These will take place in June 2019 and essentially fill the void of no international football that summer.
When will these games be played?
Each team will play each other home and away across September, October and November 2018.
The draw is on January 24, 2018, so we will have to wait another three months before we learn who will be in each group.
The qualification play-offs will not be held until March 2020 so in reality, Scotland might not know if they've made it until three months before the tournament starts.
Dates for your diary:
- Matchday 1: 6-8 September 2018
- Matchday 2: 9-11 September 2018
- Matchday 3: 11-13 October 2018
- Matchday 4: 14-16 October 2018
- Matchday 5: 15-17 November 2018
- Matchday 6: 18-20 November 2018
- Finals: 5-9 June 2019
- Play-offs: 26-31 March 2020
So this is another way Scotland can qualify for Euro 2020?
Simply put, yes. Or depending on if you're a glass half empty kind of supporter, another way for Scotland to miss out.
A total of 24 teams will play at Euro 2020. As there is no specific host, with it being played over 13 cities, there is no automatic qualification for one team before a ball is kicked.
Instead, 20 will qualify through the traditional method with another four through the Nations League.
Each league will have four group winners.
These are paired off in a play-off consisting of a one-legged semi final and then a one-legged final.
The four winners of these play-offs will book their place at Euro 2020.
The European qualifiers remain the same, though?
They do. The normal qualifiers as we know them will continue to determine how teams reach major tournaments.
The only difference now is they will take place from March until November rather than be split over 12 months.
We're used to the odd international break only consisting of one qualifier but from now on they will all be double headers to make up for lost time.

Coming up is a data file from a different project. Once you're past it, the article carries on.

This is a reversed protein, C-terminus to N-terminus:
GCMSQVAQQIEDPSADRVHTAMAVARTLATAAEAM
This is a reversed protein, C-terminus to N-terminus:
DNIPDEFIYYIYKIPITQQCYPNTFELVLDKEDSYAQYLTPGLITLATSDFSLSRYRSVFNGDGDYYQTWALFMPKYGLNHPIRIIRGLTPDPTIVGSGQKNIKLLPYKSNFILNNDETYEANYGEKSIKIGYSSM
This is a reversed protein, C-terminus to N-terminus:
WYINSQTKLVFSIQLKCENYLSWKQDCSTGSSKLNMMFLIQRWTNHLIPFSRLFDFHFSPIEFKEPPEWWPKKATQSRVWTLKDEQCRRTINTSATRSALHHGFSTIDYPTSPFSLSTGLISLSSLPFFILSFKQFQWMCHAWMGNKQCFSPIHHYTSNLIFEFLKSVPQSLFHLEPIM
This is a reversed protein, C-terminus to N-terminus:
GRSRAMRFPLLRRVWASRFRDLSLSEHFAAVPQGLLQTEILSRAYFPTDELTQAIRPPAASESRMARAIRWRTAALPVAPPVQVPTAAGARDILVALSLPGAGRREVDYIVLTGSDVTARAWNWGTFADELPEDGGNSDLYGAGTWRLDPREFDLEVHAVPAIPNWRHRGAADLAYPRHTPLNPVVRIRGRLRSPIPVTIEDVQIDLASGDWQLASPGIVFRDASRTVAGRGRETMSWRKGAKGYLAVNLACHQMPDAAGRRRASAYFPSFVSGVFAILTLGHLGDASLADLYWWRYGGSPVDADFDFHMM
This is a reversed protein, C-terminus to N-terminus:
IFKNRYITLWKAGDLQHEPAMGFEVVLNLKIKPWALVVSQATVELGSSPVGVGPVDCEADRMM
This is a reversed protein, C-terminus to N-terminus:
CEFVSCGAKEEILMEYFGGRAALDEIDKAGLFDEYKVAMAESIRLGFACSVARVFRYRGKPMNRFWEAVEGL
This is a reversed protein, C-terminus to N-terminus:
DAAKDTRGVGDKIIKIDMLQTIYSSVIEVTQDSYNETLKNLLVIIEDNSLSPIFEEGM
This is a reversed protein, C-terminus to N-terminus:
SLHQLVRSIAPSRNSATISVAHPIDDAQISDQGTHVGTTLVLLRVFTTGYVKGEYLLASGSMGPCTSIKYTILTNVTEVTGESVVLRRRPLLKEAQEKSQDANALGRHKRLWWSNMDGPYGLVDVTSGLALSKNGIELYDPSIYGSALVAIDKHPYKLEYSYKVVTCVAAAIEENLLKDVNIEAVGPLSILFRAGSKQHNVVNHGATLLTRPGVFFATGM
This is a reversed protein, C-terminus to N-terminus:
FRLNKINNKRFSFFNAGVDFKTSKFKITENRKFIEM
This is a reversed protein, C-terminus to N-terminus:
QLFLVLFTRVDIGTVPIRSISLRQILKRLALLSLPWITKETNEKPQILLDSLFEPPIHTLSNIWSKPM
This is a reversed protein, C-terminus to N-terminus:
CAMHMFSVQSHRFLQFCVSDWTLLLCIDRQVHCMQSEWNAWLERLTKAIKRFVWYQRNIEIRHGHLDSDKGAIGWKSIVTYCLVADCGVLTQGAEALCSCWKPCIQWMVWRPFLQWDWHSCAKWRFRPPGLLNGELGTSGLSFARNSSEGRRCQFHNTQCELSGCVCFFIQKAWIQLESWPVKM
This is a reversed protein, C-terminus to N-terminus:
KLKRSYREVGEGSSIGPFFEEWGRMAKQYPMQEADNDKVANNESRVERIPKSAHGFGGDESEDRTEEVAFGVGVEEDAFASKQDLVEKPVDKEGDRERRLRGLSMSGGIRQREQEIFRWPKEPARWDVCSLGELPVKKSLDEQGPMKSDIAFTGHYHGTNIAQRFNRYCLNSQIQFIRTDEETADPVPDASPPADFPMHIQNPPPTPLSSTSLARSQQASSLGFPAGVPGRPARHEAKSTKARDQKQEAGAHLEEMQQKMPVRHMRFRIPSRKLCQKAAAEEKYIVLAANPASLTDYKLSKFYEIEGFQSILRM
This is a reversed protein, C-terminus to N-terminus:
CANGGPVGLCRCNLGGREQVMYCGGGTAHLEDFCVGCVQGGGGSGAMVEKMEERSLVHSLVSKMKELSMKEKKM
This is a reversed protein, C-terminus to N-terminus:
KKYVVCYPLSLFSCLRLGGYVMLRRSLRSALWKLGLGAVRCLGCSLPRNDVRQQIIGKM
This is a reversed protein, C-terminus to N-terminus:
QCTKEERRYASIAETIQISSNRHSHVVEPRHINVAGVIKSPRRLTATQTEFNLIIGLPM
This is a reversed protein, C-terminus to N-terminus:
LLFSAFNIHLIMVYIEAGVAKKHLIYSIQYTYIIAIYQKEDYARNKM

And there will be no more "best runner-up" play-off stress to contend with either.
The top two in each of the ten groups will go through. How simple compared to what we've just been through.
What happens if a team has already qualified?
If a team qualifies through the traditional European qualifiers that will override anything that happens in the Nations League.
If, for example, Scotland finish top of their group in the Nations League and then secure qualification the traditional way, their place at Euro 2020 is safe and they will not have to then take part in a play-off.
Their place in the Nations League play-offs will go to the next best ranked second placed team in their league, and so on, until a team who has not yet secured automatic qualification is given the opportunity to book their spot.
This of course means there is even more chance of Scotland qualifying because even if they fail to do so the traditional manner, and then fail to win their Nations League group, they might be handed a lifeline should other teams in League C have already secured their place.
Is it better for Scotland to be in League C than League B?
In terms of qualifying for a tournament, yes.
Scotland are currently the third best side, and a top seed, in League C meaning they will be drawn against teams of a lesser quality.
If they were in League B they would face significantly stronger teams in a bid to reach a major tournament.
Are these not just glorified friendlies?
It depends on your interpretation. For the bigger nations, the feeling from them is that this is a good thing.
More games against high-profile opposition with prizes up for grabs, making a compelling product to get more people into their stadiums than friendlies would normally attract.
For Scotland, games against smaller nations might not hold massive appeal, but TV monies are centralised, meaning cash will come in as a result of the big boys playing regularly.
And with qualification up for grabs, it could be the helping hand the nation is after to end 20 years of heartache.